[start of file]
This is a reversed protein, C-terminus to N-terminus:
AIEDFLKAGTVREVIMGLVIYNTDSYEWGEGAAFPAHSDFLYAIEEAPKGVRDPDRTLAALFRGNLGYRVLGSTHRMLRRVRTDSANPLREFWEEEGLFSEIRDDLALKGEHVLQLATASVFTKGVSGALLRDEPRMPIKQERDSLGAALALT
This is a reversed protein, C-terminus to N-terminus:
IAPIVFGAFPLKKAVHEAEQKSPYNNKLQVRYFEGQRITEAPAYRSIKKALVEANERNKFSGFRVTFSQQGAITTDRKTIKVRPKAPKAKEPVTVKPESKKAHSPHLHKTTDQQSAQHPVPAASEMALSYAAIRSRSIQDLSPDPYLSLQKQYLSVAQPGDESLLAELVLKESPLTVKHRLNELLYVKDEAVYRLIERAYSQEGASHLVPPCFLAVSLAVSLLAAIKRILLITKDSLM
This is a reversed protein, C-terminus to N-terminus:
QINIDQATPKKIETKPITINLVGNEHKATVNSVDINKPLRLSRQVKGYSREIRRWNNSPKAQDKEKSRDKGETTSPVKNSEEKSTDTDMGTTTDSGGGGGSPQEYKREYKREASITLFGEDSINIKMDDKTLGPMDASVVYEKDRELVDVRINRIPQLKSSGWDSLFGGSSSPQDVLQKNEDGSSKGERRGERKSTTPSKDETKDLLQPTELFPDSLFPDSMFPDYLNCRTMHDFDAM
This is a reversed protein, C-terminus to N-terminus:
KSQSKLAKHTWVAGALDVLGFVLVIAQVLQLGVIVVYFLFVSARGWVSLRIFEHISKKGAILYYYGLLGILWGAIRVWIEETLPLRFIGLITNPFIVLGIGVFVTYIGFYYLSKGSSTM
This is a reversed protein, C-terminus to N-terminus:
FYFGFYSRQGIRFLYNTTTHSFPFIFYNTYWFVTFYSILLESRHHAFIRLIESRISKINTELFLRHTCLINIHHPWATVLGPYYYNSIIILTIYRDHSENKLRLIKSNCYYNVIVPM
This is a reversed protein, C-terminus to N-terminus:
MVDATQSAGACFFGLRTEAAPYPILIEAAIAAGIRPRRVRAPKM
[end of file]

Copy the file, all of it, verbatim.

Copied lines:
This is a reversed protein, C-terminus to N-terminus:
AIEDFLKAGTVREVIMGLVIYNTDSYEWGEGAAFPAHSDFLYAIEEAPKGVRDPDRTLAALFRGNLGYRVLGSTHRMLRRVRTDSANPLREFWEEEGLFSEIRDDLALKGEHVLQLATASVFTKGVSGALLRDEPRMPIKQERDSLGAALALT
This is a reversed protein, C-terminus to N-terminus:
IAPIVFGAFPLKKAVHEAEQKSPYNNKLQVRYFEGQRITEAPAYRSIKKALVEANERNKFSGFRVTFSQQGAITTDRKTIKVRPKAPKAKEPVTVKPESKKAHSPHLHKTTDQQSAQHPVPAASEMALSYAAIRSRSIQDLSPDPYLSLQKQYLSVAQPGDESLLAELVLKESPLTVKHRLNELLYVKDEAVYRLIERAYSQEGASHLVPPCFLAVSLAVSLLAAIKRILLITKDSLM
This is a reversed protein, C-terminus to N-terminus:
QINIDQATPKKIETKPITINLVGNEHKATVNSVDINKPLRLSRQVKGYSREIRRWNNSPKAQDKEKSRDKGETTSPVKNSEEKSTDTDMGTTTDSGGGGGSPQEYKREYKREASITLFGEDSINIKMDDKTLGPMDASVVYEKDRELVDVRINRIPQLKSSGWDSLFGGSSSPQDVLQKNEDGSSKGERRGERKSTTPSKDETKDLLQPTELFPDSLFPDSMFPDYLNCRTMHDFDAM
This is a reversed protein, C-terminus to N-terminus:
KSQSKLAKHTWVAGALDVLGFVLVIAQVLQLGVIVVYFLFVSARGWVSLRIFEHISKKGAILYYYGLLGILWGAIRVWIEETLPLRFIGLITNPFIVLGIGVFVTYIGFYYLSKGSSTM
This is a reversed protein, C-terminus to N-terminus:
FYFGFYSRQGIRFLYNTTTHSFPFIFYNTYWFVTFYSILLESRHHAFIRLIESRISKINTELFLRHTCLINIHHPWATVLGPYYYNSIIILTIYRDHSENKLRLIKSNCYYNVIVPM
This is a reversed protein, C-terminus to N-terminus:
MVDATQSAGACFFGLRTEAAPYPILIEAAIAAGIRPRRVRAPKM